- The Washington Times - Thursday, September 4, 2008

ST. PAUL, Minn. | Alaska residents have a reputation to uphold - they who live in the state dubbed “the Last Frontier” are known for enjoying open space, living off the land and arguably being just a little bit tougher than their neighbors in the Lower 48.

Maybe that’s why Alaskan delegates to the Republican National Convention aren’t giving a second thought to the fact that, despite having the second spot on the presidential ticket, they’ve been relegated to the rear seats on the convention center floor.

“Oh, who cares?” said convention delegate Pat Fink, a retired teacher from Fairbanks. “We’re Alaskans. We can take it.”

The Alaska delegation’s seating section is located diagonally left from the convention podium at the Xcel Energy Center, where Alaska Gov. Sarah Palin was slated to deliver her much-anticipated address accepting the vice-presidential nomination Wednesday night.

But the delegation sits all the way at the rear of the floor. Supporters of a party’s top-ticket nominee usually are assigned more prominent seats. For example, the delegation from presumptive presidential nominee Sen. John McCain‘s home state of Arizona sits up front and directly to the right of the stage.

At the Democratic National Convention in Denver last week, the delegation from vice-presidential nominee Sen. Joseph R. Biden Jr.’s home state had been placed at the rear of the convention floor, but its members later were moved closer to the stage.

“The seating map became final and official when Delaware took its place at the front of the arena, in recognition of Senator Biden’s place on the ticket,” said Natalie Wyeth, a spokeswoman for the Democratic National Convention Committee.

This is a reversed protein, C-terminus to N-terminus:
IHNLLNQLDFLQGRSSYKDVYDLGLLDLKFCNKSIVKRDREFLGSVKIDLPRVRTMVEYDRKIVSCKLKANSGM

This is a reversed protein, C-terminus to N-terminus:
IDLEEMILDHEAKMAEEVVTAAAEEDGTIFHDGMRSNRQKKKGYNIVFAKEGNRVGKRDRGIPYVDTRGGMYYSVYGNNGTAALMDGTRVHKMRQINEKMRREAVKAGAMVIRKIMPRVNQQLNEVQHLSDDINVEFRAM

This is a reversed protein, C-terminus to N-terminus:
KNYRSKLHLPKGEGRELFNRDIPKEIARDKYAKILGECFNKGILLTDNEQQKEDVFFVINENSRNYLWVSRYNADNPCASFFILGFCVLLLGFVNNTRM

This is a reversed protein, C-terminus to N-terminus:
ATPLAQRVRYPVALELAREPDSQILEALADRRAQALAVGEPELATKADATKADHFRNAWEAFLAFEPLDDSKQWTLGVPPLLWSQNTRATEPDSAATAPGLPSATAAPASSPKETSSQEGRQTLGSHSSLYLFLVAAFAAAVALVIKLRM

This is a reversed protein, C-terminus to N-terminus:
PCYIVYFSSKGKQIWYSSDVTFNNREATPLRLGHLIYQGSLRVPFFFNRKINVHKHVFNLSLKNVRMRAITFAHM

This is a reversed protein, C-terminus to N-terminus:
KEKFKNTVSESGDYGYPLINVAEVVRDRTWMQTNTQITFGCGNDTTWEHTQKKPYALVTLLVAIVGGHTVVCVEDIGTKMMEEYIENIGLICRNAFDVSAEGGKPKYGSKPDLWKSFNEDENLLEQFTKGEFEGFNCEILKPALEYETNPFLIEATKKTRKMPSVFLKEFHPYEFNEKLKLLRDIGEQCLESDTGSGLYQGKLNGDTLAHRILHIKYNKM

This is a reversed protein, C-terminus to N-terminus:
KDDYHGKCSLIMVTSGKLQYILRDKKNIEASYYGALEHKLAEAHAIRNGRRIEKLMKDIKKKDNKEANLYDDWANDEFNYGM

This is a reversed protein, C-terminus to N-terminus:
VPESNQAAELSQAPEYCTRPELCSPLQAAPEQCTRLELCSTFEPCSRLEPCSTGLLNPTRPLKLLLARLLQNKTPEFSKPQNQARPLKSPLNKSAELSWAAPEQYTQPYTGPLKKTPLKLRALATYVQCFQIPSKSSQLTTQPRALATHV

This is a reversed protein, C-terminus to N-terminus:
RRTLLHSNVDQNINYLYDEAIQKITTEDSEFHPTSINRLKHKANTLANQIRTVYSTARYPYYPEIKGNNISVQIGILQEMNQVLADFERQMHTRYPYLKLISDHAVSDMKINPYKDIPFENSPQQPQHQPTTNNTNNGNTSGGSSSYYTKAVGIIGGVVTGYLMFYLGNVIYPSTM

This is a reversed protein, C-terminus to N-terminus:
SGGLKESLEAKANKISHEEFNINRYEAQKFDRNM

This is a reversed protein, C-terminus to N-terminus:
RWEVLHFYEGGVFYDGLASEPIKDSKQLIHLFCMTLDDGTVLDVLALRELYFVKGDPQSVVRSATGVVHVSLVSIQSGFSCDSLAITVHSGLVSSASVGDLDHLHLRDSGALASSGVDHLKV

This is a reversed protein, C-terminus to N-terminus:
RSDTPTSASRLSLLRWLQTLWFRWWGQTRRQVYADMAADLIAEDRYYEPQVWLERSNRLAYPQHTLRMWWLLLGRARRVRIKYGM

Melissa Subbotin, a spokeswoman for the Republican convention, said the Alaskans are sitting in the back simply due to scheduling conflicts: Mr. McCain didn’t announce Mrs. Palin as his running mate until the Friday before the convention began.

“Unfortunately, our seating plan had to be finalized well before Governor Palin, our fantastic vice-presidential nominee, was selected,” she said. ” We look forward to welcoming her - and her home state delegation - to the Xcel Energy Center.”

Still, Alaska delegates couldn’t care less.

Randy Ruedrich, chairman of the state’s Republican Party, called the delegation’s location “excellent” and noted it was adjacent to the distinguished visitor box in the center.

He also said the delegation has been in a similar location for the past three party conventions.

“Would we like to be up front? That’d be great,” said Dave Lewis, a first-time delegate from Eagle River. “But look, we’re here. We’re part of the process.”

Delegate Pete Higgins, a dentist from Fairbanks, said the location had let him shake the hands of former President George H.W. Bush and Mr. McCain’s wife, Cindy, as they came to the floor.

He joked that during the first night of the convention he hoped the delegation could switch with New Mexico, whose members are seated near the front of the floor.

“We joke about [our location] a little amongst ourselves,” Dr. Higgins said. “I don’t think it’s offended anybody, to tell you the truth.”

Melissa Stepovich, a delegate from Fairbanks, said she hadn’t even thought about the group’s seating arrangement. Once it was brought to her attention, she simply noted its benefits.

“We’re close to the bathroom and the exits,” Ms. Stepovich said. “You know Alaskans - we like our space. So it works out well.”

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